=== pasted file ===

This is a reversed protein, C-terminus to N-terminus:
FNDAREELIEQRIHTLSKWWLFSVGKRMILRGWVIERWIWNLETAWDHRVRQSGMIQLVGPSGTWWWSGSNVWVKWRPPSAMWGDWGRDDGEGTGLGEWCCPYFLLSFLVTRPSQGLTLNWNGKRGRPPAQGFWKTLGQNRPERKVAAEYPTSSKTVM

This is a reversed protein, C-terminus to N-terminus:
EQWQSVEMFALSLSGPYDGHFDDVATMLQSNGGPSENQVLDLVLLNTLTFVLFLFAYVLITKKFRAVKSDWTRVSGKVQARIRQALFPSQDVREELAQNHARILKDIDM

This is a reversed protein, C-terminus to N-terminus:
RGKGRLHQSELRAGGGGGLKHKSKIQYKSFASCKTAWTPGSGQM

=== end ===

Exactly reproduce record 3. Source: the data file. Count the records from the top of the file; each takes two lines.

This is a reversed protein, C-terminus to N-terminus:
RGKGRLHQSELRAGGGGGLKHKSKIQYKSFASCKTAWTPGSGQM